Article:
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Saskatchewan reaches highest COVID-19 death rate among provinces: physician town hall


Saskatchewan has the highest COVID-19 death rate among the provinces, according to information shared at a physician town hall last week.

In the span of two weeks, the province’s COVID-19 mortality rate per 100,000 jumped to 4.7, surpassing the national average of 2.3.

“Our death peak for Omicron is similar to what we saw with Delta, which was reportedly a much more severe strain of COVID-19,” said Dr. Johnmark Opondo, a Saskatoon-based medical health officer.

“The pandemic has really come up with a big cost for us as a society.”

The most recent COVID-19 data report shows 28 people died from the virus between March 6 and 12, increasing Saskatchewan’s total death count to 1,179.

Certain areas have been “disproportionately” impacted by COVID-19 deaths, according to Opondo.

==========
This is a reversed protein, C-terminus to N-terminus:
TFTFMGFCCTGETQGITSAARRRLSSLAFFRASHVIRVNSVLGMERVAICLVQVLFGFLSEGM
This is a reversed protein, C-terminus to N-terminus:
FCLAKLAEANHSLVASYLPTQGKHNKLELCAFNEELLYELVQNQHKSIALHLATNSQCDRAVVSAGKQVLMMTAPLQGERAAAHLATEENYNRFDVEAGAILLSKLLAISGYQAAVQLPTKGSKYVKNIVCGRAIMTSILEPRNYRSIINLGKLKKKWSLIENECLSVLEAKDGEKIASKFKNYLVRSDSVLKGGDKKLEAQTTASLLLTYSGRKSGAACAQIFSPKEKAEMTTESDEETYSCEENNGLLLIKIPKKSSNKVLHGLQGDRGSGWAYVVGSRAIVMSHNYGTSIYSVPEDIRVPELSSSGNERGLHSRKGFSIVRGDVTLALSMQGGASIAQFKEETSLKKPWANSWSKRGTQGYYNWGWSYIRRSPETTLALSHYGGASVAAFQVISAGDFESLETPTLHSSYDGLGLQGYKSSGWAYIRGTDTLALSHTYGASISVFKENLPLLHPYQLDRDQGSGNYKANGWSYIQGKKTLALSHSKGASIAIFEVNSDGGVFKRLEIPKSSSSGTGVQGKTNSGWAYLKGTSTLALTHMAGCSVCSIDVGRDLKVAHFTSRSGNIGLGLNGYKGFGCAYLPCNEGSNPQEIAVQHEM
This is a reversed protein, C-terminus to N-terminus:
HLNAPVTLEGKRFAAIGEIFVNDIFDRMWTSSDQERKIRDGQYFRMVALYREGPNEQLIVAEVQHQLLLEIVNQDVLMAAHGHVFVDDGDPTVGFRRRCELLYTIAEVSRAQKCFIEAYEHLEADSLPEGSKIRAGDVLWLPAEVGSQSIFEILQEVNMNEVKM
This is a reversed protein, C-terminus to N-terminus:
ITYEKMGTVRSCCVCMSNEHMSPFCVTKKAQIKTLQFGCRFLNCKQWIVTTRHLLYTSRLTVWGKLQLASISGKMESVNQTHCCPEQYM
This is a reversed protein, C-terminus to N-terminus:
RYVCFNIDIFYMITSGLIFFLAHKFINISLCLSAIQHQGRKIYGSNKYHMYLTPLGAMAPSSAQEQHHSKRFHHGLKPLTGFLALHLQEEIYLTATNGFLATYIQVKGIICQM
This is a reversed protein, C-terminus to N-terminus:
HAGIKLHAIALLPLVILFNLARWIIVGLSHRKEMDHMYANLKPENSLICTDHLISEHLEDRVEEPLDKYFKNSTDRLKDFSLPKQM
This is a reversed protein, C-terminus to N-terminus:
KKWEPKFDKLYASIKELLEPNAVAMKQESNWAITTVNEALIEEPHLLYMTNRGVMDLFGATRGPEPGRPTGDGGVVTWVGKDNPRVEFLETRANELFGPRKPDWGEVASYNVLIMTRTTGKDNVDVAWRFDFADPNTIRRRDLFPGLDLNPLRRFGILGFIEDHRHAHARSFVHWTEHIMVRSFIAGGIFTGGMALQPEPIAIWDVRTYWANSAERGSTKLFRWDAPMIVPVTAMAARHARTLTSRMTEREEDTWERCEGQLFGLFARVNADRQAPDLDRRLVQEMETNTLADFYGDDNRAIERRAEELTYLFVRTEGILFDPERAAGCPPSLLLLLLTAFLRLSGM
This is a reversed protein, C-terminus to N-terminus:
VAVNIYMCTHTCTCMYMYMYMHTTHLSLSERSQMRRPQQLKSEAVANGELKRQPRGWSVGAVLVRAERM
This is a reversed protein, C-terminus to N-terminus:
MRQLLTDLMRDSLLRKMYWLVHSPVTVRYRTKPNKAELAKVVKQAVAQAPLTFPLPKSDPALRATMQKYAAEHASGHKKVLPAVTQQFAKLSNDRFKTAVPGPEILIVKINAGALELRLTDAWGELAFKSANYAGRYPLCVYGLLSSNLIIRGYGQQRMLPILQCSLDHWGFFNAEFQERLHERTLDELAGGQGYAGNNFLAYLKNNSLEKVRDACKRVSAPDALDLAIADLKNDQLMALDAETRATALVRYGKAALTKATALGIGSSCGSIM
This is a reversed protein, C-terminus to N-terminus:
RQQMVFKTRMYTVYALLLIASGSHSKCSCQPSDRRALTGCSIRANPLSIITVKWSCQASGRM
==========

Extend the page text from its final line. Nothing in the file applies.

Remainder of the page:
The Integrated Northern Health Region (INHR) has recorded 413 deaths throughout the pandemic, the highest of all regions.

The INHR COVID-19 death rate per 100,000 is 2.5 times higher than Saskatoon, which has recorded the fewest deaths at 197.

The Integrated Rural Health Region has recorded 308 deaths. Regina has had 237 COVID-19-related deaths.

Opondo said the disparities are related to a number of factors including the degree of community spread and individuals’ vulnerabilities to COVID-19.

“This is an outcome that we want to reduce as much as possible,” he said, adding there could be prevention opportunities in the future.

While deaths continue to rise, it appears Saskatchewan’s cases are plateauing or possibly nearing the start of a downward slope, according to Opondo.

“It does feel more like a never ending loop, more like a rollercoaster. But I think now with the Omicron wave we have crested,” he said.

However, he said the virus appears to have stabilized at “very, very high levels,” which means the province could experience a longer plateau.

Opondo said a high plateau is “not benign” and will continue to create pressures on the healthcare system.

“It comes at great cost for us as a system because it needs our staff operating at this higher level and really, really strains our capacity,” he said.

There is potential for a fall surge due to waning immunity and new emerging variants, he added, which could lead to COVID-19 becoming part of the seasonal respiratory viruses, like influenza. Top Stories

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